Norway, South Africa, Slovenia and Sweden, it said.
More than a million people are infected with gonorrhoea across
the world every day, the organisation said.
The report called for better hygiene, access to clean water,
infection control in healthcare facilities, and vaccination
to reduce the need for antibiotics.
Last year, the chief medical officer for England, Prof Dame
Sally Davies, said the rise in drug-resistant infections was
comparable to the threat of global warming.
Dr Jennifer Cohn, medical director of Medecins sans Frontiers'
Access Campaign, said: "We see horrendous rates of antibiotic
resistance wherever we look in our field operations, including
children admitted to nutritional centres in Niger, and people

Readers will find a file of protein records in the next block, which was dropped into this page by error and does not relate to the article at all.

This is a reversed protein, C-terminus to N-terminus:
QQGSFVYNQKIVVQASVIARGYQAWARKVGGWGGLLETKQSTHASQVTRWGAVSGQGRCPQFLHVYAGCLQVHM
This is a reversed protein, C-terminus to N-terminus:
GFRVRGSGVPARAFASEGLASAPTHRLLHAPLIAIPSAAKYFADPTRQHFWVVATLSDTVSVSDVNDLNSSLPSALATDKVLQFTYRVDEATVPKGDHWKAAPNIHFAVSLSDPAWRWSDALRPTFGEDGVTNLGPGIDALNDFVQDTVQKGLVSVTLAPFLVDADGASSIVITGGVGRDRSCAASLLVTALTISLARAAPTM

in our surgical and trauma units in Syria.
"Ultimately, WHO's report should be a wake-up call to governments
to introduce incentives for industry to develop new, affordable
antibiotics that do not rely patents and high prices and are
adapted to the needs of developing countries."
She added: "What we urgently need is a solid global plan
of action which provides for the rational use of antibiotics
so quality-assured antibiotics reach those who need them, but
are not overused or priced beyond reach."
Professor Nigel Brown, president of the UK Society for General
Microbiology, said it was vital microbiologists and other researchers
worked together to develop new approaches to tackle antimicrobial
"These approaches will include new antibiotics, but should
also include studies to develop new rapid-diagnostic devices,
fundamental research to understand how microbes become resistant
to drugs, and how human behaviour influences the spread of resistance."